Thursday, September 25, 2014

mindfulness: depression, suicide, and the Christian life.

Something valuable that I have taken away from chapel this week is the *reminder* that being a Christian, believing in Christ as my salvation, means that my weakness is not taken away but is used to bring God glory. Depression is a darkness that plagues everybody. Regardless. For the Christian it is hard to accept and admit that depression is a normality of the human life, and often times attempts to remedy depression come in forms of, "Have you been spending time in the Word? Have you been spending time with God? Have you been praying?" As if these things alone ward off the darkness of depression. The thing to realize is that God's grace is sufficient; His glory is FOUND in our weakness - He does not take it away from us or keep us from ever experiencing it. Recognize the words of Paul when he says, "So to keep me from becoming proud, I was given a thorn in my flesh, a messenger from Satan to torment me and keep me from becoming proud. Three different times I [cried out intensely] to the Lord to take it away. Each time he said, “My grace is all you need. My power works best in weakness.” So now I am glad to boast about my weaknesses, so that the power of Christ can work through me. That’s why I take pleasure in my weaknesses, and in the insults, hardships, persecutions, and troubles that I suffer for Christ. For when I am weak, then I am strong." 2 Corinthians 12:7-10. The advantage, I would say, in being a Christian in this life is that we have a hope that is not easily found elsewhere, and therefore have a way to cope, showing the grace that God has given us, and boasting in the strength God - and God alone - gives us to go on.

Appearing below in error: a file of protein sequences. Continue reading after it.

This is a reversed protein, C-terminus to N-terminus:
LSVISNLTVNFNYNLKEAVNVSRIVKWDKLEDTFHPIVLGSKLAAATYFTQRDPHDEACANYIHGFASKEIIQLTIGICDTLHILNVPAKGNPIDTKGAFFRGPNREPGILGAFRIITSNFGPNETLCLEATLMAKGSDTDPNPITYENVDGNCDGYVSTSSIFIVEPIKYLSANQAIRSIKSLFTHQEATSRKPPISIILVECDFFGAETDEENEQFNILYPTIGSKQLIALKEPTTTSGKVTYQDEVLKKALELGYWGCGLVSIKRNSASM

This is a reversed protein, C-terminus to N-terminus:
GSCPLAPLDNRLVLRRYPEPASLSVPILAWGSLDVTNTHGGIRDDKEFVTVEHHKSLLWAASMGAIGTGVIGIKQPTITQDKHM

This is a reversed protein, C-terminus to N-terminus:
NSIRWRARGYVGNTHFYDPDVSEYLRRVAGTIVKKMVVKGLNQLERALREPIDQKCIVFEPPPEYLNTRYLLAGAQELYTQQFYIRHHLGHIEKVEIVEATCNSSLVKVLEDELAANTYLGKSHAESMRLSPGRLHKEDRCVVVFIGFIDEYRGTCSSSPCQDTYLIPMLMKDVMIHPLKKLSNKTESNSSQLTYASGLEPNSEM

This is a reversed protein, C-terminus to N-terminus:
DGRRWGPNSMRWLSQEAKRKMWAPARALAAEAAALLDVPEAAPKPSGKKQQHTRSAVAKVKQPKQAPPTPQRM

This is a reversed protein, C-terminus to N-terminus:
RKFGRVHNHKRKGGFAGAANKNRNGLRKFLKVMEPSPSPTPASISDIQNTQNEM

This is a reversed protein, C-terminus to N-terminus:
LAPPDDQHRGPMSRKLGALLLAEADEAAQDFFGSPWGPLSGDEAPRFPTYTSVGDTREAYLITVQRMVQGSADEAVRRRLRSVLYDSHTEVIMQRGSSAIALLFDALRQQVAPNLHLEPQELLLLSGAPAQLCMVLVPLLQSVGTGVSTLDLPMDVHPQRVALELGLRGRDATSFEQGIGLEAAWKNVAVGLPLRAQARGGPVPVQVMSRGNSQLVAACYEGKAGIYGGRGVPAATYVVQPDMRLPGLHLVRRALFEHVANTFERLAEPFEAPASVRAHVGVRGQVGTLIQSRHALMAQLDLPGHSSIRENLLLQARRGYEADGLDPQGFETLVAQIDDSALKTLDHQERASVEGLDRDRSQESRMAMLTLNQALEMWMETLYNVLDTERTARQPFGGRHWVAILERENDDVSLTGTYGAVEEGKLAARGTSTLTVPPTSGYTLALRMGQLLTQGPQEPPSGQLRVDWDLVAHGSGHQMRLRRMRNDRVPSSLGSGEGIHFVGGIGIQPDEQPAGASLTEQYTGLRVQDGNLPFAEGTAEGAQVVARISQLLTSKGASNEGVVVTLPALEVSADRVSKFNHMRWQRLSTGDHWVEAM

One thing to remember from Scripture about depression and suicide is that you are not alone. Authors all throughout Scripture have been present in your feelings.  The Psalmist for example: "All my longings lie open before you, Lord; my sighing is not hidden from you. My heart pounds, my strength fails me; even the light has gone from my eyes. My friends and companions avoid me because of my wounds; my neighbors stay far away." (Psalm 38:9-11); "Save me, O God, for the waters have come up to my neck. I sink in the miry depths, where there is no foothold. I have come into the deep waters; the floods engulf me. I am worn out calling for help; my throat is parched. My eyes fail, looking for my God." (Psalm 69:1-3). Depression and thoughts of suicide are not "un-Christian" - they are anything but. However, allowing those thoughts and feelings to overwhelm until the point of a demise that extends pain to those beyond your own skin is not the path intended (for anyone) but especially not for one who finds their hope in the Lord.  If you know you struggle with thoughts of worthlessness and the idea of your life ending in your own hands; if you find yourself in desperation; if you have overwhelming feelings of helplessness and hopelessness: tell someone you trust.  Let yourself be helped.  Let yourself be encouraged.  For those who have someone to come to them with these painful thoughts: do not ignore! Do not take for granted! Do not ask them about their spiritual life! Be a person to talk to; to listen.  Help them find the help they need.  If you feel like you have no one around you to talk to, or no one you can trust, or need someone to talk to at 2 in the morning, you have a resource available to you: call the suicide hotline (1-800-273-8255) where are someone will always be available to talk to who will listen to you and help you in whatever way you need. Depression (especially as a Christian) is a part of being an incomplete human; but find your hope in the Lord, even in your circumstance and be reminded that your pain is not for naught.  It is hard; your pain is valid; but you are not hopeless. God's strength is enough to help you continue; you have worth.

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